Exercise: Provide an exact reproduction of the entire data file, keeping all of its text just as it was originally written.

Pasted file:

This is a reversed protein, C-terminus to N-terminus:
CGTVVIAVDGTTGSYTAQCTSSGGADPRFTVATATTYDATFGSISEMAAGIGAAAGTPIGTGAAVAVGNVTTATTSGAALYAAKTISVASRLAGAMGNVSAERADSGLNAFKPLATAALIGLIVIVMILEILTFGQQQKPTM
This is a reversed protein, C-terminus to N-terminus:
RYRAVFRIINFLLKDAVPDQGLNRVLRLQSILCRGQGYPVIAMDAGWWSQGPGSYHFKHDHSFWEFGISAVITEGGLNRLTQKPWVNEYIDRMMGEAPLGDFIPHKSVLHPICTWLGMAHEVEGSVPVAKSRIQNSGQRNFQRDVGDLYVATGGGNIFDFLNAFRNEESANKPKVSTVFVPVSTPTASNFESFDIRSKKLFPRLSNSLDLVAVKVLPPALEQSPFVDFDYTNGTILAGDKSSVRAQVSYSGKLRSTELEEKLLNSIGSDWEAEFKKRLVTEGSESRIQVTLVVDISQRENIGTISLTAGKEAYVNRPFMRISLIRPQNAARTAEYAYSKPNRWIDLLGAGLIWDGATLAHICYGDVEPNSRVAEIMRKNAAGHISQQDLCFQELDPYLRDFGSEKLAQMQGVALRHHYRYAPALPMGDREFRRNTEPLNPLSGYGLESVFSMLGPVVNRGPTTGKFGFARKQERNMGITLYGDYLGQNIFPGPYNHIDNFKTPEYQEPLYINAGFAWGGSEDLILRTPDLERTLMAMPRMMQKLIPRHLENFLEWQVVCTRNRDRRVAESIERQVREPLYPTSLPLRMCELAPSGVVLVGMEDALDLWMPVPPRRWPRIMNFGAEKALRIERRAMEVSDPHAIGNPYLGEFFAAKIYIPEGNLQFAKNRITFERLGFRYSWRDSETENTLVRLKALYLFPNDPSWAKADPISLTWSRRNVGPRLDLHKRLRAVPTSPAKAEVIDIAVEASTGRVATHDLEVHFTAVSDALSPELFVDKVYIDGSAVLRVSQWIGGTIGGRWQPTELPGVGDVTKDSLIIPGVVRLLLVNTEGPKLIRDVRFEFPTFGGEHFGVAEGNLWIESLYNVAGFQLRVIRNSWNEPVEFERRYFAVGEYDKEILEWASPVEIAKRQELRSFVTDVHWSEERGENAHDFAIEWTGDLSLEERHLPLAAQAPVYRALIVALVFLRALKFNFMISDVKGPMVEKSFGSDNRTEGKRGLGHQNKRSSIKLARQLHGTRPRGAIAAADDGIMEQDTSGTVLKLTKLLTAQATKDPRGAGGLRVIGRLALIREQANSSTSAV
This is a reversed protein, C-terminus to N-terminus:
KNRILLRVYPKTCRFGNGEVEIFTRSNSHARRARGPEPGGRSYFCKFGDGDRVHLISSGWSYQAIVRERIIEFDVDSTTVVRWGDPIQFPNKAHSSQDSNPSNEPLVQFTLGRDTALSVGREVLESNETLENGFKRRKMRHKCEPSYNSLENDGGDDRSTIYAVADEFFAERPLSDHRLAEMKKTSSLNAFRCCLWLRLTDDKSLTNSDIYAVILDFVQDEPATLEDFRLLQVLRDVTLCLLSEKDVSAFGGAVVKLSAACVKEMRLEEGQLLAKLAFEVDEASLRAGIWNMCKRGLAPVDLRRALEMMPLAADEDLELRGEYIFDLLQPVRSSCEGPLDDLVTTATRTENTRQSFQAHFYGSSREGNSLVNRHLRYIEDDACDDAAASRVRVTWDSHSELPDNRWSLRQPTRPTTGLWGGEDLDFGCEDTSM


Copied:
This is a reversed protein, C-terminus to N-terminus:
CGTVVIAVDGTTGSYTAQCTSSGGADPRFTVATATTYDATFGSISEMAAGIGAAAGTPIGTGAAVAVGNVTTATTSGAALYAAKTISVASRLAGAMGNVSAERADSGLNAFKPLATAALIGLIVIVMILEILTFGQQQKPTM
This is a reversed protein, C-terminus to N-terminus:
RYRAVFRIINFLLKDAVPDQGLNRVLRLQSILCRGQGYPVIAMDAGWWSQGPGSYHFKHDHSFWEFGISAVITEGGLNRLTQKPWVNEYIDRMMGEAPLGDFIPHKSVLHPICTWLGMAHEVEGSVPVAKSRIQNSGQRNFQRDVGDLYVATGGGNIFDFLNAFRNEESANKPKVSTVFVPVSTPTASNFESFDIRSKKLFPRLSNSLDLVAVKVLPPALEQSPFVDFDYTNGTILAGDKSSVRAQVSYSGKLRSTELEEKLLNSIGSDWEAEFKKRLVTEGSESRIQVTLVVDISQRENIGTISLTAGKEAYVNRPFMRISLIRPQNAARTAEYAYSKPNRWIDLLGAGLIWDGATLAHICYGDVEPNSRVAEIMRKNAAGHISQQDLCFQELDPYLRDFGSEKLAQMQGVALRHHYRYAPALPMGDREFRRNTEPLNPLSGYGLESVFSMLGPVVNRGPTTGKFGFARKQERNMGITLYGDYLGQNIFPGPYNHIDNFKTPEYQEPLYINAGFAWGGSEDLILRTPDLERTLMAMPRMMQKLIPRHLENFLEWQVVCTRNRDRRVAESIERQVREPLYPTSLPLRMCELAPSGVVLVGMEDALDLWMPVPPRRWPRIMNFGAEKALRIERRAMEVSDPHAIGNPYLGEFFAAKIYIPEGNLQFAKNRITFERLGFRYSWRDSETENTLVRLKALYLFPNDPSWAKADPISLTWSRRNVGPRLDLHKRLRAVPTSPAKAEVIDIAVEASTGRVATHDLEVHFTAVSDALSPELFVDKVYIDGSAVLRVSQWIGGTIGGRWQPTELPGVGDVTKDSLIIPGVVRLLLVNTEGPKLIRDVRFEFPTFGGEHFGVAEGNLWIESLYNVAGFQLRVIRNSWNEPVEFERRYFAVGEYDKEILEWASPVEIAKRQELRSFVTDVHWSEERGENAHDFAIEWTGDLSLEERHLPLAAQAPVYRALIVALVFLRALKFNFMISDVKGPMVEKSFGSDNRTEGKRGLGHQNKRSSIKLARQLHGTRPRGAIAAADDGIMEQDTSGTVLKLTKLLTAQATKDPRGAGGLRVIGRLALIREQANSSTSAV
This is a reversed protein, C-terminus to N-terminus:
KNRILLRVYPKTCRFGNGEVEIFTRSNSHARRARGPEPGGRSYFCKFGDGDRVHLISSGWSYQAIVRERIIEFDVDSTTVVRWGDPIQFPNKAHSSQDSNPSNEPLVQFTLGRDTALSVGREVLESNETLENGFKRRKMRHKCEPSYNSLENDGGDDRSTIYAVADEFFAERPLSDHRLAEMKKTSSLNAFRCCLWLRLTDDKSLTNSDIYAVILDFVQDEPATLEDFRLLQVLRDVTLCLLSEKDVSAFGGAVVKLSAACVKEMRLEEGQLLAKLAFEVDEASLRAGIWNMCKRGLAPVDLRRALEMMPLAADEDLELRGEYIFDLLQPVRSSCEGPLDDLVTTATRTENTRQSFQAHFYGSSREGNSLVNRHLRYIEDDACDDAAASRVRVTWDSHSELPDNRWSLRQPTRPTTGLWGGEDLDFGCEDTSM